We throw open the winery doors to expose the barrels to the clean air and gentle warmth, the first sunlight they have seen since the end of vintage. Nervous tastings follow, this is the first real chance to see how the previous vintage has performed, and there are careful notes written about flavours, and keen analysis of those expensive new oak barrels we chose so carefully.
So often we wonder what on earth we were so worried about at vintage; the wines are looking bright and vibrant, and they just need that quick racking and more time to develop in the barrel.
The vines are a sea of electric green, and we haunt the vineyard every spare moment we have, thinning and de-suckering the vines as they progress through budburst. The first to come away are the Burgundian varieties, exposing their tender shoots to the cool nights, then follow the Rhône vines.
The cover crops are slashed and ploughed to enrich the soil, and the whole vineyard smells of fresh earth, a powerful, primitive scent. The shoots spring away as the season gets into full gear, and we spend our days training the vines and moving the trellis wires that support them against strong, cleansing northern winds.
Flowering begins and we pray for calm weather; it’s a time to stand back and leave nature in control, and maybe get some fellow winemakers together for another barrel tasting and a good argument. With luck, the fruit has set and we are on the way to vintage!
The harbingers of vintage have arrived, an advanced guard of currawongs and crows that show up each morning, have a taste of the berries, and make a note of when to return for the ripe fruit. We have two resident families of magpies (nicknamed the Capulets and Montagues) and the summer birds drive them crazy. The pies are here all year round and are very territorial about their vineyards.
The vines grow like triffids at the start of summer, then slow down at the turn of the New Year and start feeding sugar into the grape bunches, and suddenly veraison is upon us. Once the berries colour and soften, the birds can strip whole rows in a day, so we panic to get the nets onto the rows, roping in fellow vignerons with the promise of helping with their own nets.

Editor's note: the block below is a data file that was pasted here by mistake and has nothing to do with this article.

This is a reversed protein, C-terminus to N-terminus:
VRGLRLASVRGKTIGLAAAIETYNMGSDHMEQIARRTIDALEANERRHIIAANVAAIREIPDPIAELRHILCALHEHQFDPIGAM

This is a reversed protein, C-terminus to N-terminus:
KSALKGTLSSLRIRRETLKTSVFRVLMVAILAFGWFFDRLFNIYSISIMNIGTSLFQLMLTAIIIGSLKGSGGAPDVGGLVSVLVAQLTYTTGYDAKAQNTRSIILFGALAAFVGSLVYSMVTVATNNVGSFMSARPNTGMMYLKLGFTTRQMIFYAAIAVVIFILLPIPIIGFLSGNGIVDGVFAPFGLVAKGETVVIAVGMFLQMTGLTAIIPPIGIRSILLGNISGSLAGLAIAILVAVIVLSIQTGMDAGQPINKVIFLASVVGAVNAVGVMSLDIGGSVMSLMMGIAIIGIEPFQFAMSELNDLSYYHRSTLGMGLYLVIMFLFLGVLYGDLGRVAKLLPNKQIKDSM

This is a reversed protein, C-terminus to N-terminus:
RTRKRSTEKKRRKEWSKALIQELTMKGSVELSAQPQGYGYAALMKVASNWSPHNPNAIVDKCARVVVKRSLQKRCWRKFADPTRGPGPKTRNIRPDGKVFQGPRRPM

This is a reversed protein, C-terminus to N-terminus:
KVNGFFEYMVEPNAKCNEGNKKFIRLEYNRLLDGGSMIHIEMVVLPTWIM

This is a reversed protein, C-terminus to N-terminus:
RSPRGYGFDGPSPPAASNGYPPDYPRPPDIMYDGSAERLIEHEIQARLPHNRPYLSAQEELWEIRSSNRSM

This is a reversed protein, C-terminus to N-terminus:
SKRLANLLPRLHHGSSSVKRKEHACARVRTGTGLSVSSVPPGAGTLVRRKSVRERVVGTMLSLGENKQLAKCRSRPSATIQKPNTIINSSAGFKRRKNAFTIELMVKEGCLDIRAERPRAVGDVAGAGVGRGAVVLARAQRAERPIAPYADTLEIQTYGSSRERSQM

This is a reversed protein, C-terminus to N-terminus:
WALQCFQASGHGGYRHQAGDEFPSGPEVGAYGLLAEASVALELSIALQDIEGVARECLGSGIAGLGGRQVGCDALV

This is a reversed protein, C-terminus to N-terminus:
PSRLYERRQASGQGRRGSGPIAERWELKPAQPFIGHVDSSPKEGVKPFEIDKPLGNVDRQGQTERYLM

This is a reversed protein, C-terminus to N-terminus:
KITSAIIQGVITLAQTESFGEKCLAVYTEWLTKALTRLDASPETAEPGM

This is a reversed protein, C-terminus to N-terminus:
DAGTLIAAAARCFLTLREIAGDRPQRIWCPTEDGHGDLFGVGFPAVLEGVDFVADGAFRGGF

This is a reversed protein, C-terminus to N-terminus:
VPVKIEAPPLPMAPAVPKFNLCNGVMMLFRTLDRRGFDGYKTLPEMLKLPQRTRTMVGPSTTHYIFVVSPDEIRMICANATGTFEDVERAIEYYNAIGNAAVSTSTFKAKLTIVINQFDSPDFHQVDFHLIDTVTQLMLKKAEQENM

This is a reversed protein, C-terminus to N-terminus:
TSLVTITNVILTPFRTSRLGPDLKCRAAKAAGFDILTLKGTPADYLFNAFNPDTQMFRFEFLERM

Any wet summer days are spent racking the previous year’s barrels, and completing bottling of the vintage before that, so the winery smells of sweet wet oak and spilled wine. There is a brief rest period after the nets are on and before vintage starts, so it’s the time to check all the vintage gear, service the vehicles and take a deep breath before the marathon of winemaking and cleaning commences.
Summer ends with daily checks of the sugar levels of each parcel of grapes, much thoughtful chewing of grapes and stems, and last-minute decisions about ripeness and picking dates. We watch the weather forecasts carefully, and check the nets every day for intruders.
When we cross paths with other winemakers while collecting the mail or buying bread, we compare Baumé numbers and thoughts on phenolic ripeness, and everyone asks, “Have you started picking yet? I hear Fred down the hill is underway”.
And suddenly the game is afoot. Chardonnay is always the first to ripen, and one of the chardonnay clones in particular is the signal variety that tells us vintage is on. The search for pickers begins, and we line up a team for 7am, so we are picking as soon as it gets light enough to see, and avoid as much of the heat of the day as possible.
My poor wife comes out and helps pick before heading in to get ready for her office job, which makes a hell of a day for her, but such is farm life at vintage. Pickers are the soul of vintage, and we love their conversation, banter and ability to just get on with the job, no matter the weather or number of stinging insects.
By 10am the pickers are done, we’ve had a cuppa and the dirty work begins in earnest. The grapes are picked into small tubs, which are collected on a trailer and loaded into the winery. They are crushed, destemmed and pressed, accompanied by endless tasting of the grapes and juice. “Do you get pineapple, guava and gooseberry?”; “No, I was thinking lemon/lime, maybe a bit of honeysuckle.” Juice is tasted, the numbers are analysed for pH, TA and Baumé, and we get to see how accurate our sampling was before picking.
By late afternoon we are back out taking off nets, putting out picking tubs and getting the winery set for the next picking day. And so it continues until the last of the shiraz is picked, three or four weeks later. Autumn ends with a winery full of filled barrels, and a very tired team of winemakers. We grab a quick holiday at the beach to wash away the stress of vintage, and thank the wine gods for every barrel that is put to bed and beginning its long journey to finished wine.
All the wines are resting, and the vineyard is bare of leaves, so the pruning begins. It is the most wonderful, meditative process; shaping the vines for a productive coming season, and setting the crop level based on vigour. The vineyard is beautiful in winter with gleaming frost to start the day, and a great variety of bird and animal life to keep us company.
Last year we had an echidna follow us along the rows while pruning, and come right up to our boots for a sniff. We hope he returns this year. Flame and scarlet robins flit between the wires, while the Montagues and Capulets continue their wars, and make sure the mudlarks aren’t getting a foothold in their territory.
And such is a year in the life of a vigneron. It’s not an easy life, but no life worth living is easy.